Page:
ZEPHYRHILLS — First it was the new library, spiking 30 percent over budget late last year before any shovel broke ground. Now it's the Sixth Avenue fire station rehabilitation project, with City Council members staring down a potential $245,000 tab for cost overruns.
The project, approved in 2012 with a budget of just over $1 million, has no contingency fund, public works director Shane LeBlanc said.
"Are you kidding me?" said council member Alan Knight. "We're in a real pickle here; we're already neck deep in this."
LeBlanc, who replaced the retiring Rick Moore as public works director after the project started, said one reason the project has no contingency is because it is not being funded by one source. A $750,000 community development block grant is covering most of the budget, with $342,300 coming from Penny for Pasco sales tax revenues and the rest from the city's utility fund.
The project's initial scope included replacing a retaining wall, adding a parking lot and new sidewalk, removing the metal tower, adding a new entrance and emergency generator and updating the interior to meet current codes. But when workers began demolition work, they discovered a slew of hidden problems, architect Leo Arroyo said.
The south side of the building, for instance, was originally slated to get a new stucco finish. But when a metal panel came off, workers saw the walls have no reinforcement.
"They don't even meet the 1960s code," said Arroyo.
He estimated at least half of the existing walls are not built to code and are in need of bracing and reinforcements. "If a wind comes in, no building."
Steel beams are severely corroded, Arroyo added — a condition that was not visible during pre-engineering inspections because of insulation coverings. A portion of the building was constructed over an existing sidewalk, which was supposed to be removed but now cannot because it's holding up the wall, he said. Workers ran into another problem when they discovered the foundation of a water tower that came down in 1985 had been covered up but never removed; properly demolishing that caused more delay, Arroyo said.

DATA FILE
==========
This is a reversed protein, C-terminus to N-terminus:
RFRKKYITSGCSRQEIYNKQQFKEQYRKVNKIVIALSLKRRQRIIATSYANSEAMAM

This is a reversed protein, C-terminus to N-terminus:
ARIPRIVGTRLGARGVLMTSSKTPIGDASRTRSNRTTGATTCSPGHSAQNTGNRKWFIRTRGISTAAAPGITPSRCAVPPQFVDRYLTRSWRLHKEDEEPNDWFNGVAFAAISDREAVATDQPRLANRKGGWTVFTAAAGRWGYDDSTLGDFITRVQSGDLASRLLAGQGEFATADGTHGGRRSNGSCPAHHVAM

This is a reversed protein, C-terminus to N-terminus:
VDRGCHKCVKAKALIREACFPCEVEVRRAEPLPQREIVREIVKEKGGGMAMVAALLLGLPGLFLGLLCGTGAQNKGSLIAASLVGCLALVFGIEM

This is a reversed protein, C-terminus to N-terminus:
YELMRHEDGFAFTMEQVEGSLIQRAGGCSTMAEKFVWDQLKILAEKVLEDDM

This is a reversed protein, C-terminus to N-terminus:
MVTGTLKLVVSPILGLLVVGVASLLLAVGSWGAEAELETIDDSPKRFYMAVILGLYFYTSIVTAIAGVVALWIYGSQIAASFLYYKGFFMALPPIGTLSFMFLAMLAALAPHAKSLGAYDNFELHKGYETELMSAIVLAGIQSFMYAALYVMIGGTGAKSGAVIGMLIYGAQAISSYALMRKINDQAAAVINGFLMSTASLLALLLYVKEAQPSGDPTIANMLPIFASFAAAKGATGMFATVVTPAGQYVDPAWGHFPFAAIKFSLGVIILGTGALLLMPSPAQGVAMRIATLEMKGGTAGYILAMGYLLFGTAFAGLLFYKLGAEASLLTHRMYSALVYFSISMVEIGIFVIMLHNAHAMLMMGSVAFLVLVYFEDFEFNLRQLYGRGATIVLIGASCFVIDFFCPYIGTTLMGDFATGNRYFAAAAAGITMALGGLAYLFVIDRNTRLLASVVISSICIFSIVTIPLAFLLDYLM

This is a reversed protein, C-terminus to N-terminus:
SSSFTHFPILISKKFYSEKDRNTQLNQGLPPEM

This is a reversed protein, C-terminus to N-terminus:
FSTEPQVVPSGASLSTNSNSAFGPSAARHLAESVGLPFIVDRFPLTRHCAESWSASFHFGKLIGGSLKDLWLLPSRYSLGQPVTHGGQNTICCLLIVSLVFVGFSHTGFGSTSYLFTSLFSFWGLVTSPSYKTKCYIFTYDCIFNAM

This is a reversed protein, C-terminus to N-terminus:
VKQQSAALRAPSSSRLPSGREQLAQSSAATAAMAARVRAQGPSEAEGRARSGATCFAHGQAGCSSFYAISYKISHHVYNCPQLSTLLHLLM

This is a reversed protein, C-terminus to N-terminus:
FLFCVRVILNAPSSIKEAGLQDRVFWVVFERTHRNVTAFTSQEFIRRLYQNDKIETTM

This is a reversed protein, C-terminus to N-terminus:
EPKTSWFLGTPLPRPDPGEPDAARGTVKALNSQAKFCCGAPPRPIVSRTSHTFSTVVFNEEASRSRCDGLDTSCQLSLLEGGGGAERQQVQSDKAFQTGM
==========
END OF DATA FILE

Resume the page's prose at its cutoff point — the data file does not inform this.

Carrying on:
Council members questioned why they were not informed of the problems when they first surfaced.
"These have been slowly revealing, as the demolition has progressed," said Arroyo. "It's been very frustrating. Are we going to find more? My god, I hope not."
LeBlanc also noted that there have been three department head changes since the project began — his position, the fire chief and the city manager — and that he has communicated issues with the project up his chain of command.
Arroyo said workers have stopped demolition in order to obtain special equipment that will allow them to scan the remaining walls, which will give a better picture of what lies beneath. City Manager Steve Spina told the council he will work with staff, the architect and construction manager to bring back a more definitive report on what needs to be done and how much it will cost.
Revenues from the Penny for Pasco sales tax have been higher than expected, Spina added, which will help cover additional project costs.
That morsel of good news did little to comfort council members.
"I've been beaten up for a year over the library and now this," council president Charlie Proctor said.
"I'm over this overrunnage."